"In reforming the law in this area, I want to maintain a balance that supports our law enforcement agencies in investigating and prosecuting crimes, while ensuring we don't unduly encroach on the privacy rights of those who have committed no offence.
"I'm grateful to Professor Jim Fraser for his review of the current forensics regime and to all those groups and individuals who contributed to our consultation, and to the legislation we will bring to the Parliament."
Existing legislation in Scotland allows an individual's DNA data to be retained without consent in three broad circumstances:
- For so long as the person is part of an on-going investigation for which the DNA was taken and in relation to which he may eventually be prosecuted
- Indefinitely, following a criminal conviction
- Temporarily, if the person has criminal proceedings instituted against them for a relevant violent or sexual offence but are not convicted (retention is for three years, after which a Chief Constable can apply to a Sheriff for extensions of up to two years)
The first two categories, above, also apply to fingerprint and other physical data. The temporary retention provisions in the third category will be extended to apply to fingerprint and other physical data. The limited retention periods will also be extended to certain Children's Hearings cases, though the list of violent and sexual offences to which they apply may differ.
Ministers intend to use the forthcoming Criminal Justice and Licensing Bill to deliver the legislative aspects of the proposals.
An expert working group will also be established with a remit to progress work on governance, accountability and transparency, taking into account issues raised in Professor Fraser's review and in response to the consultation. The group will also oversee the development of the list of offences for the Children's Hearings provisions, as well as reviewing the operation of existing legislation and implementing the new provisions to be included in the Criminal Justice and Licensing Bill. The membership of the working group will be finalised soon. Police, Children's Hearings and civil liberties interests will be invited to participate.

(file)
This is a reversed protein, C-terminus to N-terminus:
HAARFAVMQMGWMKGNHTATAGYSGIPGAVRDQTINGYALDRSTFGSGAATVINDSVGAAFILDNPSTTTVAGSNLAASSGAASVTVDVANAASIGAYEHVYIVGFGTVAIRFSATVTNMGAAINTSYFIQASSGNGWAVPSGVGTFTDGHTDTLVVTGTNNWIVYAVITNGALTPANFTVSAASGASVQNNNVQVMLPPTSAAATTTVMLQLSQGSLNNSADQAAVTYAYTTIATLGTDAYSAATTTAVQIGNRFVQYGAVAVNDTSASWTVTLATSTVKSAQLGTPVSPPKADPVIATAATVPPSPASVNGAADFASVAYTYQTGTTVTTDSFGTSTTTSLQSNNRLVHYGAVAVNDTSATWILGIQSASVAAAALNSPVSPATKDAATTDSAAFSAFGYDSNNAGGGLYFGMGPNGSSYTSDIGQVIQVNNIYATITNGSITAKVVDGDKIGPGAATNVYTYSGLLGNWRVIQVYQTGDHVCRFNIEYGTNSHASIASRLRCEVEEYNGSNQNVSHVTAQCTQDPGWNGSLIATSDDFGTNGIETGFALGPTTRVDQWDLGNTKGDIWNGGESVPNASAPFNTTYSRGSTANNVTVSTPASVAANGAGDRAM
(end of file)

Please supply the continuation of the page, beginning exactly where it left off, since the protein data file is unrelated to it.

The Scottish Government's proposals have been developed following a review by Professor Fraser, of Strathclyde University and a subsequent consultation, as well as in light of the recent judgement of the European Court of Human Rights in S & Marper v UK.
Professor Fraser is Director of the University of Strathclyde's Centre for Forensic Science, Chair of the European Academy of Forensic Science and a former president of the Forensic Science Society. He was asked by the Justice Secretary in late 2007 to review the procedures for the acquisition and retention of forensic data. His review report was published last September, together with a Scottish Government consultation on proposals and options arising from the review.
S & Marper v UK involved an unnamed boy ('S') and Michael Marper, both of whom provided DNA samples to police in England when arrested for suspected offences. Neither was subsequently convicted (acquitted and charges dropped, respectively) and sought the Court's ruling to have their DNA samples and records, which were being held indefinitely, destroyed. In December 2008 the European Court of Human Rights in Strasbourg ruled that the legislation in England and Wales which allowed for the indefinite retention of DNA and fingerprints from all those who are unconvicted, breached the ECHR. The current retention policy in Scotland in relation to those who are not convicted was considered by the Court and was regarded to be compliant with the ECHR.